FIFA and its president Sepp Blatter have come under further fire surrounding working conditions in Qatar ahead of the 2022 World Cup.
FIFA pressure groups have united to urge sponsors to try to lead calls for the organisation to improve working conditions in Qatar ahead of the 2022 World Cup.
New FIFA Now, which wants radical change in football's governing body, conservatively estimates that 4,000 workers building infrastructure for the tournament will die between now and 2022.
Jaimie Fuller, chairman of the SKINS sportswear company, showed assembled media at a New FIFA Now event footage he obtained while going undercover to expose conditions in Qatar that he described as "horrific".
And he told Perform: "If FIFA had done their job right, FIFA would have been saying to the Qataris right at the outset 'we'd love to engage with you in a conversation about holding the World Cup in Qatar, but you need to prove to us that the sorts of abuses that we're seeing now are not going to happen'.
"You don't do that after you award them the World Cup, you do it beforehand when you've got leverage.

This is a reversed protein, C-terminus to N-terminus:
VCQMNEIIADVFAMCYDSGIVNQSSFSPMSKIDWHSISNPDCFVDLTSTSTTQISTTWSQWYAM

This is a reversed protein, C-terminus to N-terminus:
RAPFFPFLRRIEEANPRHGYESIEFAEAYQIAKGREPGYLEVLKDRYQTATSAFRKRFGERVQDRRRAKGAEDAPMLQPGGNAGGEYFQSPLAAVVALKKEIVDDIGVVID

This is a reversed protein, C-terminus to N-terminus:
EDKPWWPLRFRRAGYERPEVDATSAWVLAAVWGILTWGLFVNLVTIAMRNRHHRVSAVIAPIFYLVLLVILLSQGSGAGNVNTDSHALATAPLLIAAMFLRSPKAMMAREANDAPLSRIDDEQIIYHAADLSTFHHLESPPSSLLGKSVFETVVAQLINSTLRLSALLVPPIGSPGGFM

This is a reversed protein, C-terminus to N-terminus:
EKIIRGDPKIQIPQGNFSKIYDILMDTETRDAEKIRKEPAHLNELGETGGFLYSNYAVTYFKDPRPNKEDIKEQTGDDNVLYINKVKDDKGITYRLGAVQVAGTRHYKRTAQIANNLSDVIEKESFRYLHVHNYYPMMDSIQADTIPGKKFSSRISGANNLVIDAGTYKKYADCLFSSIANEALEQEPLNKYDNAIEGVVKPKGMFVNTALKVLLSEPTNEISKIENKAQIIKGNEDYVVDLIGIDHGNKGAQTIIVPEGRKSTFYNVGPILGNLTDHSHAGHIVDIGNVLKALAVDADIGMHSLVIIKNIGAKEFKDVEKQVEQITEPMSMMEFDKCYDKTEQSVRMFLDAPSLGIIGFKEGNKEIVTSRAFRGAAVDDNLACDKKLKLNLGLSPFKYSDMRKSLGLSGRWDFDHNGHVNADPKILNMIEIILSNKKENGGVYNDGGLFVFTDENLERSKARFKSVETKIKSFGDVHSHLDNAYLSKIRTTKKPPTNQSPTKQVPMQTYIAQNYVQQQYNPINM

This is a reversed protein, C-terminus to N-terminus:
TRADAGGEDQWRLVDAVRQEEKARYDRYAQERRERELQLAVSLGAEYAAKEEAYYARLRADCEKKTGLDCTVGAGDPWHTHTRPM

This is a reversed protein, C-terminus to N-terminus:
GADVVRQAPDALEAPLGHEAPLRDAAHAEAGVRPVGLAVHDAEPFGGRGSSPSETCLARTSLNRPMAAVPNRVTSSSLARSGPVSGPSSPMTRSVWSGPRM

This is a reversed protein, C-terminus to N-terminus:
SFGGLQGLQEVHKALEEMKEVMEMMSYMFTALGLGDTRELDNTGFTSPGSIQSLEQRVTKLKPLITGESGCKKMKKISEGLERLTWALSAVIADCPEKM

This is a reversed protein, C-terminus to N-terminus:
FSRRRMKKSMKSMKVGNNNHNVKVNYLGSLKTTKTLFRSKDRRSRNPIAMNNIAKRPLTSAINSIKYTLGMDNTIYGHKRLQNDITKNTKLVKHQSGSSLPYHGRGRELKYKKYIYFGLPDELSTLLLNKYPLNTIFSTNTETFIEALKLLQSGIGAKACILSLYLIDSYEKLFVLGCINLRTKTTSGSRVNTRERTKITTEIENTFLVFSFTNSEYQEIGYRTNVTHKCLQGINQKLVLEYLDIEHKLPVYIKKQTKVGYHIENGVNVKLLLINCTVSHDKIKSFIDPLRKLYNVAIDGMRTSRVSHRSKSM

"All we can do is try and publicly humiliate and shame them into making things happen and that's why we're targeting the sponsors because the sponsors have a got a role here.
"The sponsors continue to pay money to FIFA and endorse what FIFA are doing in the name of football with their money.
"All this is being done contrary to the sponsors' own individual beliefs and values and principles. The sponsors shouldn't be able to look themselves in the mirror in being comfortable about how their money is being spent."
On the issue of FIFA president Sepp Blatter's expected re-election, International Trade Union Confederation General Secretary Sharan Burrow said: "If he said the World Cup will be run in Qatar if the government affords fundamental human and labour rights and works with people to make this possible then he would have success and he might deserve to get re-elected.
"On the current level of corruption, let alone the lack of interest in a state that basically enslaves workers, a state that chooses to develop on the basis of evil, then he doesn't deserve to be re-elected.
"I think if [Dutch FA chairman Michael] Van Praag was elected we would see change. He's respected in the Netherlands by both the government and the unions. He's made his commitments clear.
"There are people out there with decency with a moral code that would try to change the way in which the game is facilitated."
Declaring his support for Van Praag, Stephen Russell from Fair Play Qatar added: "It [Blatter's re-election] will reinforce the failures of FIFA as an organisation.
"It's pretty clear to everybody with any interest in football that the current regime are not fit to be in charge of the global game.
"Michael van Praag has made explicit reference in his campaign manifesto and we'd like to see him take over as we think he genuinely understands the needs of workers in Qatar and the issues that brings up for FIFA."